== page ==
arks and Spencer today said the Brexit trade deal was set to “significantly impact” its EU stores’ sales as highly complex paperwork throws delays into its system.
In a trading statement today marked by a predictable plunge in sales from its locked-down stores but a surge in online takings, M&S acknowledged the trade deal struck on Christmas Eve would mean no tariffs for goods coming into its UK stores. But it warned of “very complex administrative processes” for stores abroad.
It cited its businesses in the EU states of Ireland, the Czech Republic and France as being vulnerable.
International revenues already fell 10.4% due to changing Covid-19 restrictions in the 13 weeks to 26 December.
M&S had earlier this week blamed Brexit for its franchised French stores running out of salads and sandwiches.
Elsewhere, M&S put in a creditable Christmas performance given the pandemic’s inevitable hit to its bricks and mortar stores as food sales saved the day.
Its online tie-up with Ocado, struck before the crisis, looked ever more prescient. Even though its High Street food sales were hit by fewer people visiting town centres, it managed a 2.6% increase in like-for-like grocery takings.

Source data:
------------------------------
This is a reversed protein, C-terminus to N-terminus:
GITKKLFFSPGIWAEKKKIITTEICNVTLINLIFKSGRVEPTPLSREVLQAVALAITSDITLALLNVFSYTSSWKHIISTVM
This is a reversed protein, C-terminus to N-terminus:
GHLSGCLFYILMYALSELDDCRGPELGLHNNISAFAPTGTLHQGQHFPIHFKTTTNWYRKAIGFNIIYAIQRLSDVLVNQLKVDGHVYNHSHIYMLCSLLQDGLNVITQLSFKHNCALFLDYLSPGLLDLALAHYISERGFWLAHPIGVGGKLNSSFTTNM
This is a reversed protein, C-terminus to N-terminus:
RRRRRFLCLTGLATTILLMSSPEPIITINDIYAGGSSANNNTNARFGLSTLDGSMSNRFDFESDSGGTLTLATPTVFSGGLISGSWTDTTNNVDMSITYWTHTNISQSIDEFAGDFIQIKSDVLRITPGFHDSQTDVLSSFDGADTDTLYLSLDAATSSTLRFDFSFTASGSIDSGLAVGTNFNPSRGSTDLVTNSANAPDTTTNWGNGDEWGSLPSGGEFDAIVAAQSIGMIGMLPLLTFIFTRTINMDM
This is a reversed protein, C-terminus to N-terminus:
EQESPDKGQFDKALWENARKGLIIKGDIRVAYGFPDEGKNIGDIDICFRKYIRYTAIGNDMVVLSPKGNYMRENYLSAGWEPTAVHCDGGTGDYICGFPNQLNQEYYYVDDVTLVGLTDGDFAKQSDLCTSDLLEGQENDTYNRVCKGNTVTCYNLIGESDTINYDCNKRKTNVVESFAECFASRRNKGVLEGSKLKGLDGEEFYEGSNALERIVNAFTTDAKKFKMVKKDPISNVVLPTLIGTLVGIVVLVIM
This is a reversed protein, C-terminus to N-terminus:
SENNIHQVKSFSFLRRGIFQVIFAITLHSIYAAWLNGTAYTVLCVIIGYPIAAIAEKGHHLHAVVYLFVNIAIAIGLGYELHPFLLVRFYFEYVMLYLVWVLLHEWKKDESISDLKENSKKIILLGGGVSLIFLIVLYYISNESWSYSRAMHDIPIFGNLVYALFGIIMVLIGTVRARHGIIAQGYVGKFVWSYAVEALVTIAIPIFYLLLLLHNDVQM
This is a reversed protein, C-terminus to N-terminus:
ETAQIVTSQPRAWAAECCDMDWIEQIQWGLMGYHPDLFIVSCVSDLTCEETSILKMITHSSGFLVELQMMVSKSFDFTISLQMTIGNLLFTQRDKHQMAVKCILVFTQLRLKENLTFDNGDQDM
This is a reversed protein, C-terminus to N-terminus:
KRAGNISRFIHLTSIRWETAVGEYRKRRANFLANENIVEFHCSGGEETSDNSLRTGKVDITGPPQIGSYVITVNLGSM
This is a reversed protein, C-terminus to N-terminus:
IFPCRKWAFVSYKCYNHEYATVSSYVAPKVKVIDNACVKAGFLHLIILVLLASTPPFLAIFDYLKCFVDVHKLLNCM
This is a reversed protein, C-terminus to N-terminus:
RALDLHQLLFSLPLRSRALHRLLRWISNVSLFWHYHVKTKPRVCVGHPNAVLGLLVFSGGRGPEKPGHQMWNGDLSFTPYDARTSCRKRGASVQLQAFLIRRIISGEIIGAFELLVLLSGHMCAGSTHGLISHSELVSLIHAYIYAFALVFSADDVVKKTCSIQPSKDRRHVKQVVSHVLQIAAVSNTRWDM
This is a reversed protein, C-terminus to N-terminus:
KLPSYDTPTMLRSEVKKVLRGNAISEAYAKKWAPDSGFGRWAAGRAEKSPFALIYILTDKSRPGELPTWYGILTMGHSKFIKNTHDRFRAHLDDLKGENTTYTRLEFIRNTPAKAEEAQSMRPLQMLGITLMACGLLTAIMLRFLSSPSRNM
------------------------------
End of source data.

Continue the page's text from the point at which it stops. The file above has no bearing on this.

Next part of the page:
Total UK like-for-like sales were down 7.6% with clothing and homewares collapsing a predictable 24.1%.
Fashion and home had accelerated online as sales from shops plunged 46.5% against online sales rises of 47.5%, albeit the latter came from a far lower base.
Chief executive Steve Rowe said: “Given the on-off restrictions and distortions in demand patterns our trading was robust over the Christmas period.
“More importantly, beneath the Covid clouds we saw a very strong performance from the food business including Ocado Retail and a further acceleration of clothing and home online.”
As seen across the High Street, sleepwear and leisurewear were the big sellers as people worked from home.
A bright spot was that M&S removed blanket promotions so full priced sales rose strongly, which should boost profit margins.
M&S is set to buy Jaeger in a move that will add to its “multi-brand” strategy of, breaking with tradition and offering non-M&S ranges.
It is buying the business from tycoon Philip Day’s Edinburgh Woollen Mills, which collapsed into administration last year.
It recently bid for Victoria’s Secret, the undies brand, but was beaten by Next.